foam sanding blocks/loose landing paper ,whats the way with blue foam? - RC Groups
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May 13, 2009, 07:14 PM
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soarluck's Avatar

foam sanding blocks/loose landing paper ,whats the way with blue foam?

I tittle pretty well says it all..I have been using these sanding foam pads and they contour well but if the edge drags I get even more scratchs ,,If I try a lose pc of 300 grit paper I also make a mess .
It seems that if im real careful and always sand toward me i have better luck but there must be a better way .

please share what you do before lay-up to detail any dents /bumps / etc thks SL
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May 13, 2009, 09:34 PM
ReVolt- Proprietary Insanity
geostomp's Avatar
light wieght spackle might help.
May 13, 2009, 09:52 PM
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soarluck's Avatar
Yes,I have been using spackle but my real problem is just how eazy it is to make scraps in the foam ,,maybe they wont show at all but i thought to do my best . The slightest little fragment or chunk of epoxy or anything can ruin a real nice clean surface and when ever I try to sand them out things just get worse, for example the laided the core on a table and sanded once side only to find that the other side was being scored by a tiny pc of carbon that must have been on the table ,,grgrgrg Im wondering if just rubbing them real hard to get the fuzz off and then bag them is all that is needed other than obvious dents etc thks SL
May 14, 2009, 04:12 AM
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Be gentle rather than working harder. Keep EVERYTING tidy all the time. Vacuum any dust you make, clean the bench you are working on and go slow.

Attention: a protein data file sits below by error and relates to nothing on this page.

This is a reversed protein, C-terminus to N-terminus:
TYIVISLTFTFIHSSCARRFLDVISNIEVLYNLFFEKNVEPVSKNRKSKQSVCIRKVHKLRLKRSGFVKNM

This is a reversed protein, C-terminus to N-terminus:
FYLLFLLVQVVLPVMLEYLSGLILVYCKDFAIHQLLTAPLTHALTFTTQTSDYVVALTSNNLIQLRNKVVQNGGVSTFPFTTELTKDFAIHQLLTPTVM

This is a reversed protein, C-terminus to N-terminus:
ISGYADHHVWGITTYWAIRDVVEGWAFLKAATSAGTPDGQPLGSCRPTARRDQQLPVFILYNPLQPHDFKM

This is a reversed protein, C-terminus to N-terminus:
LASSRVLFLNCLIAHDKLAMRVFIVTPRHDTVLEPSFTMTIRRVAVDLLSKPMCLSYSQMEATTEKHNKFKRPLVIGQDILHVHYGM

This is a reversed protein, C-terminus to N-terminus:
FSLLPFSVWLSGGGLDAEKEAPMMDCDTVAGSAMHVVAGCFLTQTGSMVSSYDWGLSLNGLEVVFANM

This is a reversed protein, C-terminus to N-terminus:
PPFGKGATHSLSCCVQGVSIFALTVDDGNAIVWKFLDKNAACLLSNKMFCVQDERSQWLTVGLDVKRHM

Foam is really bad for denting up and getting scratched by the smallest thing.

I also think if you are using 300 grit then you are probably gouging the foam with the sandpaper. I wouldn't go below 600 grit for foam as you just don't need to remove that much material at once.
May 14, 2009, 07:49 AM
Registered User
300 or 600 grit? Those are some very fine sandpapers. Your more polishing the foam with those. I've been using 120, 150 and 220 at the most. The first few cores with new paper you need to be extra careful but after that they work easy. By the way, you shouldn't be sanding anything without a backing block of some kind.

I'll echo what tomahawkflier said about keeping everthing tidy. As you sand, any little balls of foam need to be removed or they'll leave a mark.

Now, that's all for making sanding dents/gouges in the foam caused by foreign matter...if what your getting is from the corners of the sanding block or paper (like I get sometimes) this is what I do.
First I assume when you say foam pads your talking about something like the 3M drywall sanding foam things you can buy at HomeDepot or the like? I'll take one of those and chamfer the corners so they cant dig in. Then get some round self adhesive sanding disks (like you'd stick to a power disk sander) and stick them to the foam. Don't trim them square, keep them round. The edges will curl up and there are no corners to dig into the foam. Gentle strokes in only one direction, blowing the dust away as you sand should yeild good results.